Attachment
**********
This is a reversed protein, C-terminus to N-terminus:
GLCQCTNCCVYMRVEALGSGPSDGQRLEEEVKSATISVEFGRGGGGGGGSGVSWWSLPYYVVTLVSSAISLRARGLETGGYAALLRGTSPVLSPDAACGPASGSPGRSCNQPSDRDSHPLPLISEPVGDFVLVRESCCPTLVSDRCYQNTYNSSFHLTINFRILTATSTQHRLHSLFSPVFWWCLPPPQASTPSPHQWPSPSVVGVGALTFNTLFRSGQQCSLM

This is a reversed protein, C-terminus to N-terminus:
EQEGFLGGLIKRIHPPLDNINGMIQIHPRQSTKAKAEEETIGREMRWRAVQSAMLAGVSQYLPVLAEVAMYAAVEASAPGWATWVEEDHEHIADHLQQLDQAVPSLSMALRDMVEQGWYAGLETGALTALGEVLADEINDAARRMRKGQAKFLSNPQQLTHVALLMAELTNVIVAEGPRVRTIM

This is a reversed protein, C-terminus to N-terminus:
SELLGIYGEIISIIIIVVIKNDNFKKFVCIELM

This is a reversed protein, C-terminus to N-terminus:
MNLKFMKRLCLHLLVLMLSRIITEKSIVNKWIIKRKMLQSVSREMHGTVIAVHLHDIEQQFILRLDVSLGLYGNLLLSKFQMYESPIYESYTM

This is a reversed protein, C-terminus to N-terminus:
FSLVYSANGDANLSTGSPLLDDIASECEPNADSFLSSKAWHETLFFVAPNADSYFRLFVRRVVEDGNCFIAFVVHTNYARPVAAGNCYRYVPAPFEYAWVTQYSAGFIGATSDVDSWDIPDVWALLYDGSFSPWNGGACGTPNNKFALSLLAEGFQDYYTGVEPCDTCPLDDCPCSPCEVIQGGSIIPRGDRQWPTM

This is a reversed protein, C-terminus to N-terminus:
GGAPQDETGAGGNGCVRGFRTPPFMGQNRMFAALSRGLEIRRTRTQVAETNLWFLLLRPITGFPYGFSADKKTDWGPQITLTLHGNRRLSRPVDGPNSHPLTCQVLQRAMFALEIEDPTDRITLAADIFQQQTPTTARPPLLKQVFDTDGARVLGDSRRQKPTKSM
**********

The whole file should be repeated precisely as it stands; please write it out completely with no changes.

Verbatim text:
This is a reversed protein, C-terminus to N-terminus:
GLCQCTNCCVYMRVEALGSGPSDGQRLEEEVKSATISVEFGRGGGGGGGSGVSWWSLPYYVVTLVSSAISLRARGLETGGYAALLRGTSPVLSPDAACGPASGSPGRSCNQPSDRDSHPLPLISEPVGDFVLVRESCCPTLVSDRCYQNTYNSSFHLTINFRILTATSTQHRLHSLFSPVFWWCLPPPQASTPSPHQWPSPSVVGVGALTFNTLFRSGQQCSLM

This is a reversed protein, C-terminus to N-terminus:
EQEGFLGGLIKRIHPPLDNINGMIQIHPRQSTKAKAEEETIGREMRWRAVQSAMLAGVSQYLPVLAEVAMYAAVEASAPGWATWVEEDHEHIADHLQQLDQAVPSLSMALRDMVEQGWYAGLETGALTALGEVLADEINDAARRMRKGQAKFLSNPQQLTHVALLMAELTNVIVAEGPRVRTIM

This is a reversed protein, C-terminus to N-terminus:
SELLGIYGEIISIIIIVVIKNDNFKKFVCIELM

This is a reversed protein, C-terminus to N-terminus:
MNLKFMKRLCLHLLVLMLSRIITEKSIVNKWIIKRKMLQSVSREMHGTVIAVHLHDIEQQFILRLDVSLGLYGNLLLSKFQMYESPIYESYTM

This is a reversed protein, C-terminus to N-terminus:
FSLVYSANGDANLSTGSPLLDDIASECEPNADSFLSSKAWHETLFFVAPNADSYFRLFVRRVVEDGNCFIAFVVHTNYARPVAAGNCYRYVPAPFEYAWVTQYSAGFIGATSDVDSWDIPDVWALLYDGSFSPWNGGACGTPNNKFALSLLAEGFQDYYTGVEPCDTCPLDDCPCSPCEVIQGGSIIPRGDRQWPTM

This is a reversed protein, C-terminus to N-terminus:
GGAPQDETGAGGNGCVRGFRTPPFMGQNRMFAALSRGLEIRRTRTQVAETNLWFLLLRPITGFPYGFSADKKTDWGPQITLTLHGNRRLSRPVDGPNSHPLTCQVLQRAMFALEIEDPTDRITLAADIFQQQTPTTARPPLLKQVFDTDGARVLGDSRRQKPTKSM